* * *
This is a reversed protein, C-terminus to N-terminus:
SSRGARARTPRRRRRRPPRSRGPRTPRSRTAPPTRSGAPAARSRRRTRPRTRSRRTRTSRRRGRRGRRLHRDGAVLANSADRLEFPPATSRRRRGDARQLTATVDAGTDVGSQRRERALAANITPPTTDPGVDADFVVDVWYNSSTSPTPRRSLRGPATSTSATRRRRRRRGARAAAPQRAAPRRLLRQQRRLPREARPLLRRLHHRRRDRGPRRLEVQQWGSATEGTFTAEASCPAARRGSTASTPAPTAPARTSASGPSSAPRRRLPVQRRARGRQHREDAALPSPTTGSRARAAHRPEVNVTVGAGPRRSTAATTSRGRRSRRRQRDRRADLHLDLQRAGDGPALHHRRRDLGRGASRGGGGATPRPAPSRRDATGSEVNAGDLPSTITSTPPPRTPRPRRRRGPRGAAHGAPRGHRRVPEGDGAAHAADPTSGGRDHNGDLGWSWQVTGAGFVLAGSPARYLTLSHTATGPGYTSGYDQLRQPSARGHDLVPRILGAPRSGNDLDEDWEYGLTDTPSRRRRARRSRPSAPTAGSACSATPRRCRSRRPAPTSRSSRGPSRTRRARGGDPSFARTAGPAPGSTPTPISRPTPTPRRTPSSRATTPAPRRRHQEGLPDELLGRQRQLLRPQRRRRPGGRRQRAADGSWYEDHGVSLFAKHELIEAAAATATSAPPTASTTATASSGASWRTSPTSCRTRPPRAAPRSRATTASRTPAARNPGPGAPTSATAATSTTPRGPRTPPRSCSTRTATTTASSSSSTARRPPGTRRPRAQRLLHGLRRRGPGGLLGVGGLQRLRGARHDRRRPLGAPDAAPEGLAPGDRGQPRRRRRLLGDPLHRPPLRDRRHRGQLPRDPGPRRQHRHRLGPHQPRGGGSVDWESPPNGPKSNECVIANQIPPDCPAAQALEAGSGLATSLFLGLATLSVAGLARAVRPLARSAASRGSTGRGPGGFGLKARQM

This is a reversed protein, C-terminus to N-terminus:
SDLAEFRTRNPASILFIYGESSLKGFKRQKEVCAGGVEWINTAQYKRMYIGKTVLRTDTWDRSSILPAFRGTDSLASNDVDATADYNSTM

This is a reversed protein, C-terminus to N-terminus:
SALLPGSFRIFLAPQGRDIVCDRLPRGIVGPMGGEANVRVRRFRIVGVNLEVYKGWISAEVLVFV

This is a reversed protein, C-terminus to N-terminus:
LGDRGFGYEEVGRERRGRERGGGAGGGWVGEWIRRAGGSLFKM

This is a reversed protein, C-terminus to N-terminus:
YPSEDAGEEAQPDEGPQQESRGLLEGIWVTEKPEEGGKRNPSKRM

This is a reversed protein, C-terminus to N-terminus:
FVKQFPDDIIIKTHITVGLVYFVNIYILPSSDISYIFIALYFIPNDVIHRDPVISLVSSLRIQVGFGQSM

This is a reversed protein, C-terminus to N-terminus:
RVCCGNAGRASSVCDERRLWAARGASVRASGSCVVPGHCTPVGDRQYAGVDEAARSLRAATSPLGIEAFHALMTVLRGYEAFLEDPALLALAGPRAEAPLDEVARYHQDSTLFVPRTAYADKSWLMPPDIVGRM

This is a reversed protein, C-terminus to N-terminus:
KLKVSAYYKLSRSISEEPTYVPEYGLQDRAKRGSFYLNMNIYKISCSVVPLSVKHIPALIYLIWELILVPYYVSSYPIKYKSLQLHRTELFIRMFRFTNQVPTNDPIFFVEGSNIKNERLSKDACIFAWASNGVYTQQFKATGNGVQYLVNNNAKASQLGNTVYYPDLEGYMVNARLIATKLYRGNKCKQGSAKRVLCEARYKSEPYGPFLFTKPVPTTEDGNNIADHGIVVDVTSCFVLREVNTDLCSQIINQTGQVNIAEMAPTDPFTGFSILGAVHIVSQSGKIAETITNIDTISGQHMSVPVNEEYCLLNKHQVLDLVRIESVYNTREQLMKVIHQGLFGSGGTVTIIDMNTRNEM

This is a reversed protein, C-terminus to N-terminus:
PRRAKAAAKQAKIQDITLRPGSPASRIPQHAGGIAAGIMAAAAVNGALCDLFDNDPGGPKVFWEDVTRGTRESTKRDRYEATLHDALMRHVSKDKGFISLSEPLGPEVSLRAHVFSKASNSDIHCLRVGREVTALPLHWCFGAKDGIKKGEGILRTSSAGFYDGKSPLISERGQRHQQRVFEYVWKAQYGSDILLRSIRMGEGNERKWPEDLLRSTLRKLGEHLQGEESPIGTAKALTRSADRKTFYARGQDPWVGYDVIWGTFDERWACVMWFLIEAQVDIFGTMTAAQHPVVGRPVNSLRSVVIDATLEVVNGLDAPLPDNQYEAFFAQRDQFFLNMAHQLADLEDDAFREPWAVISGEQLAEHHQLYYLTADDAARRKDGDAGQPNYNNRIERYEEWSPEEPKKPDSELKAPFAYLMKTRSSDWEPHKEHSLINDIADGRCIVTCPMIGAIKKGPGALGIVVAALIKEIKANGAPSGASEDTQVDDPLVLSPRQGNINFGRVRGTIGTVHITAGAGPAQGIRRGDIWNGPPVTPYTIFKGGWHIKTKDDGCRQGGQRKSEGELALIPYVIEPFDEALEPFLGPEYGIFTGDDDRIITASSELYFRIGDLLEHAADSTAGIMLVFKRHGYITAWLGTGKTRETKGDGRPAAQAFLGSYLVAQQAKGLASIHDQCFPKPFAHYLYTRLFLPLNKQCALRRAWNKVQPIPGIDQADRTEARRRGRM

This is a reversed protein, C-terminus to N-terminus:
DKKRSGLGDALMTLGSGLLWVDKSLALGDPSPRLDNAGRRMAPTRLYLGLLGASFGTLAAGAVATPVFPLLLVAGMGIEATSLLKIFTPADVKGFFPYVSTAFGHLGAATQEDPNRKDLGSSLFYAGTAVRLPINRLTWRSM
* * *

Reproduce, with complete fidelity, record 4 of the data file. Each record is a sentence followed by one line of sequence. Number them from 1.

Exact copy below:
This is a reversed protein, C-terminus to N-terminus:
LGDRGFGYEEVGRERRGRERGGGAGGGWVGEWIRRAGGSLFKM